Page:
8.1 Analyzing Data: What to do till the Statisticians Agree (Invited Presentation)

Wednesday, 13 January 2016: 8:30 AM
Room 226/227 ( New Orleans Ernest N. Morial Convention Center)
Douglas H. Johnson, USGS, Saint Paul, MN; and J. R. Fieberg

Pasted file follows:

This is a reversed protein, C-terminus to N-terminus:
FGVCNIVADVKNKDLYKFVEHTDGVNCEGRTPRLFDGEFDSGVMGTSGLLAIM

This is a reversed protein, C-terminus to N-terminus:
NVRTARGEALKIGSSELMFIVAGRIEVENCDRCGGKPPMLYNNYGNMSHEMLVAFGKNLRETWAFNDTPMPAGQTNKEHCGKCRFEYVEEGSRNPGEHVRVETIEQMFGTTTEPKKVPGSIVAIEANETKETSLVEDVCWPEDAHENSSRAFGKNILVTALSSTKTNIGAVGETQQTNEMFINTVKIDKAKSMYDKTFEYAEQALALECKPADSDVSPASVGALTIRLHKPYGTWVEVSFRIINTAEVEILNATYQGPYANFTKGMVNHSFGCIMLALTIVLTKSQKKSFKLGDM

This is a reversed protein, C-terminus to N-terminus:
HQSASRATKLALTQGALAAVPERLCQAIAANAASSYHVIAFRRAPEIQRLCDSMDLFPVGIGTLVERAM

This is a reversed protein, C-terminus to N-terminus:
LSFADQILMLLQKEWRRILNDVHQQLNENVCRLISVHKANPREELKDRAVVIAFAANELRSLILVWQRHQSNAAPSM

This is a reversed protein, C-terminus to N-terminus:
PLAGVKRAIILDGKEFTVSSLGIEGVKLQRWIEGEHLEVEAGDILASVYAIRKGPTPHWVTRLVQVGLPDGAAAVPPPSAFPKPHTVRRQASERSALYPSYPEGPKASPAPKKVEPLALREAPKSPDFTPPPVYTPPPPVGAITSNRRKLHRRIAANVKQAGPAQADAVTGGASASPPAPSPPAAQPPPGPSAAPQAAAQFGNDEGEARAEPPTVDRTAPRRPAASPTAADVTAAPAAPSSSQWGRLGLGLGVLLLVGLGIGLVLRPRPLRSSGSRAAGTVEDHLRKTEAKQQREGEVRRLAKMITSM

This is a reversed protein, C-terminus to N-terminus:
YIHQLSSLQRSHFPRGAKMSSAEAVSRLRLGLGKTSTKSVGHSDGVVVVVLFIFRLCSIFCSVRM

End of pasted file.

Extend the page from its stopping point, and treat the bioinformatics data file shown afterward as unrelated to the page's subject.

One of many skills expected of a scientist is the ability to analyze one's own data. Sometimes that is straightforward. Often, however, the data are complex, arising from unbalanced designs or—worse—undesigned observational studies. Further, statisticians themselves typically disagree about the best ways to analyze data. How should scientists address questions such as: Take a Bayesian or frequentist approach? What to do with data that are not independent? How large a sample size do I need? What about explanatory variables that are correlated among themselves? What to do about missing data? What if my variables are not Normally distributed? And, especially, Are significance tests OK or not? We will discuss questions such as these in a non-threatening manner and offer straightforward recommendations.
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